This article was originally published in Retailing Africa
By Helen Blaine
Black Friday in the South African context has notoriously left a bitter taste in consumers’ mouths. Retailers have been named-and-shamed on social media for alleged price-hiking ahead of the biggest retail trading weekend of the year. With the pandemic and a bleak outlook for the economy, the questions stand: How did our supermarket retailers approach Black Friday 2020?
The retail landscape has changed significantly since lockdown began in March, as stores have had to migrate their businesses online or launch online alternatives to their physical stores. The digital retail space is now flush with choice and the battle for consumer attention has only just begun. Based on social media data collected through the DataEQ platform, it is evident that Black Friday 2020 was marked by increased digital advertising from major supermarket retailers. Each retailer promoted its own iteration of early Black Friday deals, with many spanning the month of November. Perhaps the goal was to evenly spread in-store foot traffic over the month rather than concentrate it into one day, or it was to entice the customer throughout the month. What we do know is that longer campaigns often require bigger budgets and a comprehensive spend strategy, especially when the market is as saturated as it is.
The volume of social media consumer conversation relating to Black Friday increased by 39% compared to 2019, and this conversation experienced a positive shift in consumer sentiment.
This increased traction on social media was largely because retailers had expanded their Black Friday scope, thereby creating an opportunity for consumer feedback. It is interesting to note that a larger proportion of Black Friday conversation was positive, as fewer consumers criticised the specials in comparison to last year. Social media authors were also quick to recommend specials in the run-up to the week of Black Friday, particularly online grocery specials. Conversely, consumer sentiment towards retailers’ Black Friday specials in 2019 was largely negative.
Black Friday 2020 had a slower but more sustained interest from consumers, as opposed to previous years’ short-lived onslaughts. When plotting the volume of conversation over time, differences are evident between the two years. Consumer mentions spiked on 29 November in 2019, Black Friday day; and then tapered off significantly into the weekend. In 2020, we see conversation peak a week in advance, aligned to retailers promoting early Black Friday deals. Conversation on Black Friday day, 27 November 2020, was significantly less than the year prior.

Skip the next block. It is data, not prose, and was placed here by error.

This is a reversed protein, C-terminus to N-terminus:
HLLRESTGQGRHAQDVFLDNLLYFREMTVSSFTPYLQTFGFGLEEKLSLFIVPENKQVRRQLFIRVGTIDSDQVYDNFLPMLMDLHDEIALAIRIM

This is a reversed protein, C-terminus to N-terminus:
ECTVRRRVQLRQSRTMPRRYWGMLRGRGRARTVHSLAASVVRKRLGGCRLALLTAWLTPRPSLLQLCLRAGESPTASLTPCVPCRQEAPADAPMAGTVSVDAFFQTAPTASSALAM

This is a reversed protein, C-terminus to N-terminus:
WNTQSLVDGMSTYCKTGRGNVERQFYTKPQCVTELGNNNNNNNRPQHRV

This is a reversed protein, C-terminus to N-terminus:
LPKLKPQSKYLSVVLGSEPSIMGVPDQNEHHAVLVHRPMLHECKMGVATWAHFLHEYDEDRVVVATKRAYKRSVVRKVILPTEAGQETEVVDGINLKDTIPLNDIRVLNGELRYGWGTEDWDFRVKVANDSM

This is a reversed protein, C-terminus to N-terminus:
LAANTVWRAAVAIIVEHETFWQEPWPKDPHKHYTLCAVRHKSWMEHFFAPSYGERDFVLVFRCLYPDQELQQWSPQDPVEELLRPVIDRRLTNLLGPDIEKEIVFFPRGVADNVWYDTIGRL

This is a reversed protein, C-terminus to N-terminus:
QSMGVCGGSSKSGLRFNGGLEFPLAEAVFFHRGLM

Historically, Black Friday has been marked with increased in-store activity on the day, with viral tweets showcasing stampedes and outrageous queues. Early evidence shows a shift in 2020, with a marked decrease in shoppers in store. Social media sentiment and conversation trends related to Black Friday has shifted significantly compared to 2019. The increased supply in specials, spread out over the month, both in-store and online, has resulted in consumers having the luxury of choice. The rush to purchase items over a day or weekend in-store did not apply this year, possibly reducing anxiety and frustration from consumers. DataEQ data shows that price-conscious consumers had the time, options and multiple channels to capitalise on Black Friday specials. Black Friday is built around the concept of scarcity and urgency; once the veil is removed and the accompanying negativity dissipates, we see positive sentiment gains for the retail industry.
Helen Blaine is an Insights Analyst at DataEQ. Helen has a background in both digital marketing and data analytics, with a keen interest in the retail industry. DataEQ is a data technology business that combines AI and crowdsourcing to analyse social media conversation at scale.
Access more of our social sentiment retail research here.